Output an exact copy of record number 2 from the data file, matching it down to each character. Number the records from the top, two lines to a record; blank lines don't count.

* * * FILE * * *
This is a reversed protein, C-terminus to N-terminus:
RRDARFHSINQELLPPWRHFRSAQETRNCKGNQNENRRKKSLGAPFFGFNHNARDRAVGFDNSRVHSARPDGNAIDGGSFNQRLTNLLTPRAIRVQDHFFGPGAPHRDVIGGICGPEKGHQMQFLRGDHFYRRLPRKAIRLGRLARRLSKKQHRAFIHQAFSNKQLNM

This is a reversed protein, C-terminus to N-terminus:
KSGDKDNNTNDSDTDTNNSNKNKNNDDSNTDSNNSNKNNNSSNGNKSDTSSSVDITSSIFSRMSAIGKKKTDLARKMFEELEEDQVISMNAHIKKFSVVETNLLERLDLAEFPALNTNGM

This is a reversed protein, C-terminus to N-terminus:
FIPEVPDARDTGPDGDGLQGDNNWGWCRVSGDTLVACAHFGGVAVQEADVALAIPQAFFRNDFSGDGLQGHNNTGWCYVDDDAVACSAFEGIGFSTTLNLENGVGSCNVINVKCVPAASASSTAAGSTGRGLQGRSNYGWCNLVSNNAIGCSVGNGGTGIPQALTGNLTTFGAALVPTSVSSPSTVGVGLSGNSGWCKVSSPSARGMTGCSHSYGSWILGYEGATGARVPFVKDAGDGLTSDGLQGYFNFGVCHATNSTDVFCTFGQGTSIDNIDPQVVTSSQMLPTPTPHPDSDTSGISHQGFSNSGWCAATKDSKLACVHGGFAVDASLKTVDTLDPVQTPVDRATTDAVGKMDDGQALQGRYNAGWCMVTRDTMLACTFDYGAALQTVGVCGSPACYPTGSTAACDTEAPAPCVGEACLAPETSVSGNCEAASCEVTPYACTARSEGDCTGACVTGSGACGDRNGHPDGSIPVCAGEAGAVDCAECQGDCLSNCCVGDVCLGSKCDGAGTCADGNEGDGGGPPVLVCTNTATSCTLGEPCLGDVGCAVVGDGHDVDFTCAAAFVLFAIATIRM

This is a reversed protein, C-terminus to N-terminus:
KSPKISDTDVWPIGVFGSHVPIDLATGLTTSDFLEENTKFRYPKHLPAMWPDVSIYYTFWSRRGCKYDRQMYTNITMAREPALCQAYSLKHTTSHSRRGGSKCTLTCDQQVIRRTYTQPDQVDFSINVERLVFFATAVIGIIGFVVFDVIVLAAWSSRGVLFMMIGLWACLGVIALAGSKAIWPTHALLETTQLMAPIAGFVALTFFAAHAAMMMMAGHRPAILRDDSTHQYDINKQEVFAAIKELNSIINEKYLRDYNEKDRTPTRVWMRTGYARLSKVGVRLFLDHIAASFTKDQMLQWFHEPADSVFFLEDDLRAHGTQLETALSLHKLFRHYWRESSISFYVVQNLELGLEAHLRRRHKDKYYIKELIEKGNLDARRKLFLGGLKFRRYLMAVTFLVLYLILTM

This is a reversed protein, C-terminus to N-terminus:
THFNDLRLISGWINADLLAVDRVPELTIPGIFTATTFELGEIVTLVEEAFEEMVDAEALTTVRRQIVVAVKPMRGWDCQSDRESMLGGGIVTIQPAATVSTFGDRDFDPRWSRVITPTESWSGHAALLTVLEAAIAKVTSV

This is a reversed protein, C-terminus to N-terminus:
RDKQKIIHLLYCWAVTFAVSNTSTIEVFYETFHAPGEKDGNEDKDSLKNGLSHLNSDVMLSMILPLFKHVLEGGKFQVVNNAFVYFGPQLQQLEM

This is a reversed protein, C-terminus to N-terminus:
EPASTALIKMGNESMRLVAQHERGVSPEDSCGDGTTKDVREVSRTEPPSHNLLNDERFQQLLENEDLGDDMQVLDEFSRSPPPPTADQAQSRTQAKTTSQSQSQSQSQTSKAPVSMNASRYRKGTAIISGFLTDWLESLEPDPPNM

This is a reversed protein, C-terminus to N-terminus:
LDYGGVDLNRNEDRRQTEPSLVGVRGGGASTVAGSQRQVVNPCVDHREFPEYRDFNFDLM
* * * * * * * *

This is a reversed protein, C-terminus to N-terminus:
KSGDKDNNTNDSDTDTNNSNKNKNNDDSNTDSNNSNKNNNSSNGNKSDTSSSVDITSSIFSRMSAIGKKKTDLARKMFEELEEDQVISMNAHIKKFSVVETNLLERLDLAEFPALNTNGM